Health News Roundup: FDA's new guidelines for e-cigarette makers; Uganda confirms first Ebola case and moreDevdiscourse News Desk | Updated: 12-06-2019 18:34 IST | Created: 12-06-2019 18:28 IST
Following is a summary of current health news briefs.
New Ebola cases in Uganda raise fears of further spread
Uganda announced two more cases of Ebola on Wednesday - a grandmother and a three-year-old boy, confirming that a deadly outbreak has spread for the first time beyond the Democratic Republic of Congo. The Ugandan cases show the epidemic is entering a "truly frightening" phase and could kill many more people, one infectious disease specialist told Reuters.
Cholera surge stalks Yemen's hungry and displaced
In the last two weeks Dr Asmahan Ahmed has seen a surge in suspected cholera cases arriving at her health center in Abs, a small, Houthi-held town in northwest Yemen. "Every day there are 30-50 cases, no fewer. Suddenly it became like this," she said in the 15-bed diarrhea treatment center.
North Korea steps up measures to prevent spread of African swine fever
North Korea has stepped up measures to prevent the spread of the highly contagious and deadly African swine fever, its main state newspaper said on Wednesday, breaking its silence on the outbreak which was first reported in late May. In late May, North Korea reported an outbreak of African swine fever (ASF) to the World Organisation for Animal Health (OIE), South Korea's agriculture ministry said but the North has not made any official comment on its outbreak.
FDA unveils new guidelines for e-cigarette makers
The U.S. Food and Drug Administration on Tuesday carved out new recommendations for makers of e-cigarettes, or vapes, including guidelines on how to address public health issues while designing their products. Currently, there are no authorized e-cigarettes on the U.S. market.
U.S. pet doctors steel themselves for online pharmacy challenge
A David and Goliath battle is brewing in the business of selling prescription medicines for pets, pitching veterinarians against online giants moving into this lucrative corner of the growing market for animal supplies. Americans spent $72.56 billion last year on their pets, according to American Pet Products Association. Prescription drugs were expected to account for over $10 billion, according to an estimate https://www.ftc.gov/system/files/documents/reports/competition-pet-medications-industry-prescription-portability-distribution-practices/150526-pet-meds-report.pdf from the Federal Trade Commission, and overall pet product sales are expected to keep growing by 4% a year.
Oral Novo Nordisk diabetes drug poses no more heart risk than placebo: study
An experimental oral form of a Novo Nordisk drug for type 2 diabetes posed no greater risk of serious heart problems or death than a placebo in patients at high risk for such complications, according to data from a large study presented on Tuesday. Patients with type 2 diabetics and either heart disease or at high risk for heart problems who received the drug semaglutide in pill form had a combined rate of heart attack, stroke or heart-related death of 3.8% compared with 4.8% for placebo, successfully demonstrating non-inferiority.
Planned Parenthood sues U.S. to block rule that may limit abortions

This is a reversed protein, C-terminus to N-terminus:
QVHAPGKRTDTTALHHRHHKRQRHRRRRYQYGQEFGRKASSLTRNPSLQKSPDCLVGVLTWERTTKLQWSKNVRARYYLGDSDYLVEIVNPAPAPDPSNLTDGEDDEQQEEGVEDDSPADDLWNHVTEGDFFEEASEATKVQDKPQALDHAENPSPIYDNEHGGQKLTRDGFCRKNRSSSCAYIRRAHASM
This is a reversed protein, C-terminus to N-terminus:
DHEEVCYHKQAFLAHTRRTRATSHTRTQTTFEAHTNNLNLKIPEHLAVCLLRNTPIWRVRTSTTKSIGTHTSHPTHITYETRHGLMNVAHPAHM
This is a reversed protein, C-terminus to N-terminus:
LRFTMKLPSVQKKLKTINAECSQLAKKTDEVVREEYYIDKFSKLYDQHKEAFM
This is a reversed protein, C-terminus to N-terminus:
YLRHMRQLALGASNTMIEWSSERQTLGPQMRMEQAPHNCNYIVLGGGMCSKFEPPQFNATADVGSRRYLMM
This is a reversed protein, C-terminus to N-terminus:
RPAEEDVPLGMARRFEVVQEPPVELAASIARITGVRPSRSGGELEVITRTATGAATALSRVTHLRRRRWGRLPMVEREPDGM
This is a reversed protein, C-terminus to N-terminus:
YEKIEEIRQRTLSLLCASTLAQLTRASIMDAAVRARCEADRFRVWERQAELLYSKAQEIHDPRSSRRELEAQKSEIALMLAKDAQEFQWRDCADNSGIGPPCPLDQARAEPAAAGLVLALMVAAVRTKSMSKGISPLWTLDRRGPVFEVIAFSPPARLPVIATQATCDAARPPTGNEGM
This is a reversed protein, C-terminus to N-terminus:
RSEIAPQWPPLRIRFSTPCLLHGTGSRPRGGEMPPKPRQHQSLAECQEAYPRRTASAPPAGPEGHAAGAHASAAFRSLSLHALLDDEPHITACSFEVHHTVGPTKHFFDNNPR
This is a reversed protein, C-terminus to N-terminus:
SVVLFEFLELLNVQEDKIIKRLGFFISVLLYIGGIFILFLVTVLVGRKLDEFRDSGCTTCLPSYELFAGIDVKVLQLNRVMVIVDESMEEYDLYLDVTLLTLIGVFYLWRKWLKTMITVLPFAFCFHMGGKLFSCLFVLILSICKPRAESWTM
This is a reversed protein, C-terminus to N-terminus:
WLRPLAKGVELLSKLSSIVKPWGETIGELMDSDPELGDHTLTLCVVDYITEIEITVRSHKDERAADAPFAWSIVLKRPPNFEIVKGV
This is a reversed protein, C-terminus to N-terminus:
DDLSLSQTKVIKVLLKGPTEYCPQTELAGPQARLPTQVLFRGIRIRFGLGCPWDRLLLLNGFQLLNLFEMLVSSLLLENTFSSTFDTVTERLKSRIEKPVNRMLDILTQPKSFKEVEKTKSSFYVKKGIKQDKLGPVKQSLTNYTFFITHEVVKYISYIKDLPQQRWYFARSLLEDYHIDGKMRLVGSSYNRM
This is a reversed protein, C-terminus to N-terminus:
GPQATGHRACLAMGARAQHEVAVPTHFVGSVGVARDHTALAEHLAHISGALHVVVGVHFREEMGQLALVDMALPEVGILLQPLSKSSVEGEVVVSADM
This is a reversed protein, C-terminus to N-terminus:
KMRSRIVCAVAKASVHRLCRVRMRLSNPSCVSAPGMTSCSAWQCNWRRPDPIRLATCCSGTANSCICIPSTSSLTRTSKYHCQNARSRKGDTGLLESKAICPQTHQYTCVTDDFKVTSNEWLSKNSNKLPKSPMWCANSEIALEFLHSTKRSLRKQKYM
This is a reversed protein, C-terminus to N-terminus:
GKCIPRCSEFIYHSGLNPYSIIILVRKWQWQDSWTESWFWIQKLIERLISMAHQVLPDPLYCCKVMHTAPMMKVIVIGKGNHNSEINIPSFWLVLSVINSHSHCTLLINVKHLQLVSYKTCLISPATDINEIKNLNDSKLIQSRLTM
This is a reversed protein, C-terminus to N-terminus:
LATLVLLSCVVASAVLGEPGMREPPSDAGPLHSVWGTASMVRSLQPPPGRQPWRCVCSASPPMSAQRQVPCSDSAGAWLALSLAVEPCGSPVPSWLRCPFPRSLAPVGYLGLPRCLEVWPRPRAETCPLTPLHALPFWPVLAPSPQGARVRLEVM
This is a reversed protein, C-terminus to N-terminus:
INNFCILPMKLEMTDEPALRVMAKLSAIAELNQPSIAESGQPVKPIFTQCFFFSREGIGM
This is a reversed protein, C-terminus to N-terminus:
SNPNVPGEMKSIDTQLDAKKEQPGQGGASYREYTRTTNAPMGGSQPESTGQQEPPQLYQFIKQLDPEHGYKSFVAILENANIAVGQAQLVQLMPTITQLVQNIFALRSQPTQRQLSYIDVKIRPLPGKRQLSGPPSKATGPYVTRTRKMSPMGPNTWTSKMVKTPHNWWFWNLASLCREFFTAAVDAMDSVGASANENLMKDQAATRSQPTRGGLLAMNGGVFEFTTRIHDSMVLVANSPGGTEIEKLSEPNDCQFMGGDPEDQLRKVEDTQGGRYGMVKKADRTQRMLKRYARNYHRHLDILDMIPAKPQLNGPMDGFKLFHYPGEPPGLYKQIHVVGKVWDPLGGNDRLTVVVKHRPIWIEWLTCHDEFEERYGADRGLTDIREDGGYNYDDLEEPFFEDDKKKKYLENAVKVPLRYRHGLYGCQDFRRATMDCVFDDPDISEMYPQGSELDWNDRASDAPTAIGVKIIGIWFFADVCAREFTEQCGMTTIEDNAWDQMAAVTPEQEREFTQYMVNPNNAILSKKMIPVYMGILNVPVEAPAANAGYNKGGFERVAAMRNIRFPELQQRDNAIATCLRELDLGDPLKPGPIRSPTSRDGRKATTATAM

Planned Parenthood and other nonprofits offering family planning services sued the Trump administration on Tuesday to block a new federal rule letting healthcare workers refuse abortions and other services because of religious or moral objections. The two lawsuits filed in Manhattan federal court said enforcing the "conscience" rule would encourage discrimination against women, minorities, the poor, the uninsured, and lesbian, gay, bisexual, transgender and queer people by curbing access to legal healthcare procedures, including life-saving treatments.
Mental illness affects a fifth of people living in war zones
One in five people in war zones has depression, anxiety, post-traumatic stress, bipolar disorder or schizophrenia, the World Health Organization said on Tuesday, with many suffering severe forms of these mental illnesses. The findings highlight the long-term impact of war-induced crises in countries such as Afghanistan, Iraq, South Sudan, Syria and Yemen, the UN's health agency said, and the numbers are significantly higher than in peacetime populations, where around one in 14 people has a mental illness.
For female vets, sex assault in military boosts odds of lasting sexual pain
Military women who are sexually assaulted may be at an especially high risk of developing lasting sexual pain, a U.S. study suggests. Researchers who interviewed more than 1,000 female veterans found the risk of sexual pain was higher among those assaulted while serving in the military than those who experienced sexual abuse as children, according to the study published in Obstetrics & Gynecology. The risk was highest among those who had experienced sexual abuse as children and who were assaulted while serving in the military.
Uganda confirms first Ebola case during current outbreak, a Congolese child: WHO
Uganda has confirmed its first case of Ebola during the current outbreak, a 5-year-old Congolese child who is receiving care after arriving from the Democratic Republic of Congo, the World Health Organization (WHO) said on Tuesday. "This is the first confirmed case in Uganda during the Ebola outbreak on-going in neighboring Democratic Republic of the Congo," the WHO said in a statement.